March 14, 2002
Chum salmon returning to Big Beef Creek
The juvenile salmon released last week from the UW’s Big Beef Creek Fish Research Station are offspring of summer chum that returned 900-strong last year to the stream.
Located near the town of Seabeck on Hood Canal, Big Beef Creek’s original run of summer chum went extinct in 1984 after years of dwindling populations.
For the first time in decades hundreds of summer chum returned to Big Beef last fall. This follows five years of work to re-establish the run, an effort involving the UW, Washington Department of Fish and Wildlife, U.S. Fish and Wildlife Service and the citizens of the Hood Canal Salmon Enhancement Group.
Even back in the early 1970s, the run had fewer than 300 fish most years, says research scientist Steve Schroder of the state’s department of fish and wildlife. Schroder was a UW doctoral student 30 years ago working at the Big Beef Fish Research Station, a UW aquatic and fishery sciences facility.
The new summer chum run has been fostered using eggs from nearby Quilcene, which has a natural run bolstered in recent years by a small spawning program. Only a handful of summer chum — 20 or 30 — had returned to Big Beef Creek each of the previous two years, according to Gordon George, manager of the UW facility.
Last fall, 64 of Big Beef Creek’s 894 returning summer chums were captured and artificially spawned while the rest passed upstream to spawn naturally, George said.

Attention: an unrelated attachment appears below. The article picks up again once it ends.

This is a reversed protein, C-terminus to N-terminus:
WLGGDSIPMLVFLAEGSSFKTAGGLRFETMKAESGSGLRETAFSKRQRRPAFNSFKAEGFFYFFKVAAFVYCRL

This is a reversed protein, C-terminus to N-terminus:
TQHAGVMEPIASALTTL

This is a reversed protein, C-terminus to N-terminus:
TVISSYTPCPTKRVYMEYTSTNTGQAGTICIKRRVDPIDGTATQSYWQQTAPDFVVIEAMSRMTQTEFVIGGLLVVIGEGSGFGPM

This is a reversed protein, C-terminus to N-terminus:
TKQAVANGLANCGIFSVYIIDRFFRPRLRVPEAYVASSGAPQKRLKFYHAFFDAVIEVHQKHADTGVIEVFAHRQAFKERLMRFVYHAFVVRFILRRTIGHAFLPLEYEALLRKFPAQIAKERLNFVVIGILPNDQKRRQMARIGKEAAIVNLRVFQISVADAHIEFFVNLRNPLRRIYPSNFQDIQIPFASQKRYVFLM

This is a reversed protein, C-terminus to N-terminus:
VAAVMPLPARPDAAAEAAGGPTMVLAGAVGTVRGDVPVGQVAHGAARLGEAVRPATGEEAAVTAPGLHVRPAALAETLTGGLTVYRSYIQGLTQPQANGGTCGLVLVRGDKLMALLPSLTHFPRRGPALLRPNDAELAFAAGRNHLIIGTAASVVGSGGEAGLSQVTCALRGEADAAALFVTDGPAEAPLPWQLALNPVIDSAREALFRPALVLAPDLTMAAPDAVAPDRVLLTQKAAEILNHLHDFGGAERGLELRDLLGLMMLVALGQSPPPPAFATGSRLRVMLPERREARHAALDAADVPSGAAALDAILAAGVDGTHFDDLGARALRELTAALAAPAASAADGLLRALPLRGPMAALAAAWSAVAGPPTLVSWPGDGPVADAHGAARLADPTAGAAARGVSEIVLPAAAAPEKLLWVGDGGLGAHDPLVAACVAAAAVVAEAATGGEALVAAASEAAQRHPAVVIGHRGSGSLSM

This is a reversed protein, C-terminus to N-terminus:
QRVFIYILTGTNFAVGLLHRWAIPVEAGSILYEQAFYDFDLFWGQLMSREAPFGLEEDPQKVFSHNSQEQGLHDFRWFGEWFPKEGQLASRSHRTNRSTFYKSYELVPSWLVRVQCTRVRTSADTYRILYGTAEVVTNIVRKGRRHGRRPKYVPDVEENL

The release of juveniles this week is the first of three. Others will be in mid-March and early April.
Those hatchery fish received a thermal mark so that scientists can discern them from the naturally spawning fish when they return in two, three or four years.
The cause of the previous decline and extinction of summer chum in Big Beef Creek is unknown, but it is suspected that overfishing was a major contributor, as well as dredging, building of dikes, road construction and reduced water quality.
Similar factors may have been at work in Hood Canal and Puget Sound. Summer chum salmon have been recognized as a threatened species in Puget Sound since 1994.
Big Beef Creek’s fall chum never went extinct although the size of the run, with an average of 600 fish a year, is a considerable decrease from the thousands that used to return. Coho, steelhead and cutthroat trout also spawn in the creek.